When Marilyn Sweeney bit into a serving of sweet potato casserole during her seven-day Eastern Caribbean cruise on the Carnival Valor she tasted something unusual. It was rubbery, with a faint mint flavor.
“I did not recognize it at first,” she says. “I thought it was food.”
It wasn’t. It was chewing gum. Used chewing gum.
Sweeney thought she was going to throw up. She bolted out of her seat and made a beeline to the ship’s store and bought antiseptic. She hardly ate for the rest of the journey.
“Months later it is still distressing to remember,” she says. “I have had many sleepless nights worrying if I might contract AIDS or some other disease due to this contamination. It is very distressing. I will never be able to take a cruise again after this incident, and it used to be a favorite way for me to vacation.”
Sweeney contacted Carnival in writing after her vacation, asking for compensation. It offered her a form apology and a 10 percent discount off a future cruise.
Not enough, she says. Here’s an excerpt from her appeal:
The thought of this still disgusts me and has reactivated my PTSD. I have had treatments for my stress since I arrived home. Instead of a relaxing vacation I needed treatment to relax from the stress that this incident caused me.
Everyone I have spoken with is disgusted by the thought of someone else’s chewing gum in my mouth. I am sure you reading this would be disgusted to discover you had somebody else’s used chewing gum in your mouth. Then there’s the thought of who did this gum belong to? Do they have any diseases?
Carnival has been terrible and did not even pay for the antiseptic rinse that I had to buy! Carnival has done nothing except offer me a 10 percent discount on a future cruise. I am never going to cruise again after this incident. I have not even been able to eat sweet potatoes anymore and they were one of my favorite dishes (the gum was in a sweet potato dish).
Instead of consideration on a future cruise I want to be refunded for the cost of the cruise that I took. I want to be reasonable and I want you to be reasonable, too. I had lots of expenses associated with this “vacation” including airfare and time taken off for a time that was supposed to be relaxing. Instead I needed to recover from it.
OK, that was a pretty emotional rebuttal. Here’s Carnival’s reply:
We regret that this matter was not reported onboard as this would have allowed for timely investigation and further follow up.
Despite our best efforts to address your concern, I’m sorry you remain dissatisfied. Please know that the issue you’ve raised has been carefully addressed by the executive team and reviewed thoroughly. At this point, I must advise you that we are unable to give this matter any further consideration.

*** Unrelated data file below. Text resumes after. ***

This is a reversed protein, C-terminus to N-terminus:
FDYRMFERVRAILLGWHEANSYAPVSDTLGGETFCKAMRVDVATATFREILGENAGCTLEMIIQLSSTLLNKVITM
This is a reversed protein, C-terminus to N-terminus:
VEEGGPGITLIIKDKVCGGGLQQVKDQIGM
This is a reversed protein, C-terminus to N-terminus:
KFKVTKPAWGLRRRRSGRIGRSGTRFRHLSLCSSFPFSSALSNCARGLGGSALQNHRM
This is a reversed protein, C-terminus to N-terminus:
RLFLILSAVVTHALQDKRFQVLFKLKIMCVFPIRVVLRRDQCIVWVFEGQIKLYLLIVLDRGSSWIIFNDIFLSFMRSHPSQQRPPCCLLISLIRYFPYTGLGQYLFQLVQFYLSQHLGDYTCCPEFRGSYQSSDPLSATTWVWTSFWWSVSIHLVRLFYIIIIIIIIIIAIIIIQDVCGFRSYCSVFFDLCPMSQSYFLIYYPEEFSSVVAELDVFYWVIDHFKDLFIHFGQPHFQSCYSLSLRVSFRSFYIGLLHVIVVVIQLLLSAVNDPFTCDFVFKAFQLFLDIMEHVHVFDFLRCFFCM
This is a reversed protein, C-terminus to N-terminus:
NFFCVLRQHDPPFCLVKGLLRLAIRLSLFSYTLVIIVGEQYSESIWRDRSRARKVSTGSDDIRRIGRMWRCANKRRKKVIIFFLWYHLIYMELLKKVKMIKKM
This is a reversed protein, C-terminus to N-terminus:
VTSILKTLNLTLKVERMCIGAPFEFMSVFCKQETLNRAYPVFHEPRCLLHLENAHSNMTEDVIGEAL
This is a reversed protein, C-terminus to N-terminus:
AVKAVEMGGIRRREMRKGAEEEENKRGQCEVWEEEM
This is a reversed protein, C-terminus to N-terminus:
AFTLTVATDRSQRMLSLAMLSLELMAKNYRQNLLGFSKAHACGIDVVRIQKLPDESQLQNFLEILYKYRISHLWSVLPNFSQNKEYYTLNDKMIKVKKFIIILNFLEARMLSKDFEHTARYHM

I take the opportunity to reiterate our sincere apologies previously expressed and leave you with my best wishes.
Sweeney says she reported the incident on board and even visited the ship’s doctor after eating the gum. She’s unhappy with Carnival’s response. The cruise line didn’t even cover the cost of the antiseptic when she informed the staff about the gum in her casserole. (Here’s our ultimate guide to travel food.)
At a minimum, she wants her money back for the cruise, but Carnival won’t even consider that. She thinks it can do better and wants to know if my advocacy team and I agree. Is a form apology and a 10 percent discount enough?
I agree with Carnival that this case hinges on whether she reported the alleged gum-in-the-food incident or not. Even if tried to sweep the incident under the dining room carpet, there would still be a record of her doctor’s visit. If Carnival could verify that, it might put her in a better position. (Related: Did Carnival do enough for these Destiny passengers?)
Evidence and evaluation
The other issue is evidence. Did Sweeney take photos of the gum-laced sweet potato casserole? If she did, then she’d probably have a stronger case. (Related: “This was the worst vacation any of us have ever taken“.
By the way, I’m sure Sweeney isn’t the first Carnival passenger to ask for a full refund because of an incident like this. Other cruise lines and land-based business have to deal with these types of customer grievances all the time. Some are legit, but many are sent by opportunistic customers looking for a freebie. Carnival’s skepticism is understandable.
Based on the correspondence Sweeney showed me, I think Carnival may have been too quick to dismiss her complaint. Did it under-compensate her? Maybe. But until it conducts a more formal investigation, we may never know.